[-] Show simple item record

dc.contributor.authorSefton, Natalie
dc.contributor.authorCraig, Kevin
dc.contributor.authorMeadows, Susan E.
dc.date.issued2008-04eng
dc.description.abstractThere is no "gold standard" to measure the QOL in older persons with dementia. For those requiring increased care, nursing homes may offer some benefit, including more frequent physician assessment and treatment of pain and depression, compared with assisted living/residential care facilities. However, evidence suggests a gradual decline in average functioning in persons with dementia, regardless of living situation. (Strength of Recommendation: B; based on cohort studies).en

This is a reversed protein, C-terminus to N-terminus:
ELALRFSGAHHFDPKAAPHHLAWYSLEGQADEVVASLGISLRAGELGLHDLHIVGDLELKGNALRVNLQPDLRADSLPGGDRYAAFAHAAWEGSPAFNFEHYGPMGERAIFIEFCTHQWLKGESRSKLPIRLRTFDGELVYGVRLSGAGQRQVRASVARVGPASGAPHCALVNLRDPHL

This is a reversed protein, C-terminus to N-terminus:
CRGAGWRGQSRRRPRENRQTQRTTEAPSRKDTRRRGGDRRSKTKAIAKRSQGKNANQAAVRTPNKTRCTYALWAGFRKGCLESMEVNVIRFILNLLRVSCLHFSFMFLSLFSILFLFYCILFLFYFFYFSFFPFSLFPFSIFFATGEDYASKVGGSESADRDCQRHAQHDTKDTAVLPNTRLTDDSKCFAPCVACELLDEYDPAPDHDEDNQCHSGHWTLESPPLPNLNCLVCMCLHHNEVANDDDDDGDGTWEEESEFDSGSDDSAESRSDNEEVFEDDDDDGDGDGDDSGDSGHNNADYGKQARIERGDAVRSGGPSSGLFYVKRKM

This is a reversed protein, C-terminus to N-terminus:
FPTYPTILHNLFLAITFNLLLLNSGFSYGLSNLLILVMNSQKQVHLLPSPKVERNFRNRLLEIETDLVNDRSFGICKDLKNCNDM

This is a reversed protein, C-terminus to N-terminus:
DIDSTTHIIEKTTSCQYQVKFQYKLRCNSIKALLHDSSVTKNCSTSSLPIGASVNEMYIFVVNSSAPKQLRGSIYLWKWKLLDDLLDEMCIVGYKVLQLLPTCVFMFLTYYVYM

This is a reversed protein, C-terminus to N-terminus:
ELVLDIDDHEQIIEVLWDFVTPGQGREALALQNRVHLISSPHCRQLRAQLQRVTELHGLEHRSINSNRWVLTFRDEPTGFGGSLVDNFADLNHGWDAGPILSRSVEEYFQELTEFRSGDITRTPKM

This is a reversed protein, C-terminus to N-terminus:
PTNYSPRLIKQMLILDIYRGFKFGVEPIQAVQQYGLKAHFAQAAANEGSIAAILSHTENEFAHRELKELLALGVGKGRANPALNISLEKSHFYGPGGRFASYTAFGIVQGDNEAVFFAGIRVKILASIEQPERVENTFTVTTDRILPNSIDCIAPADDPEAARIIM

dc.identifier.citationAmerican Family Physician, 77(7) 2008: 1011+.en
dc.identifier.urihttp://hdl.handle.net/10355/3803
dc.publisherFamily Physicians Inquiries Networken
dc.relation.ispartofClinical Inquiries, 2008 (MU)en
dc.relation.ispartofcommunityUniversity of Missouri-Columbia. School of Medicine. Department of Family and Community Medicine. Family Physicians Inquiries Network
dc.subjectdementiaen
dc.subjectassisted livingen
dc.subjectcholinesterase inhibitorsen
dc.subject.lcshQuality of lifeen
dc.subject.lcshOlder people -- Nursing home careen
dc.subject.lcshDementia -- Patients -- Attitudesen
dc.titleQuality of Life in Older Persons with Dementia Living in Nursing Homesen
dc.typeArticleen


Files in this item

[PDF]

This item appears in the following Collection(s)

[-] Show simple item record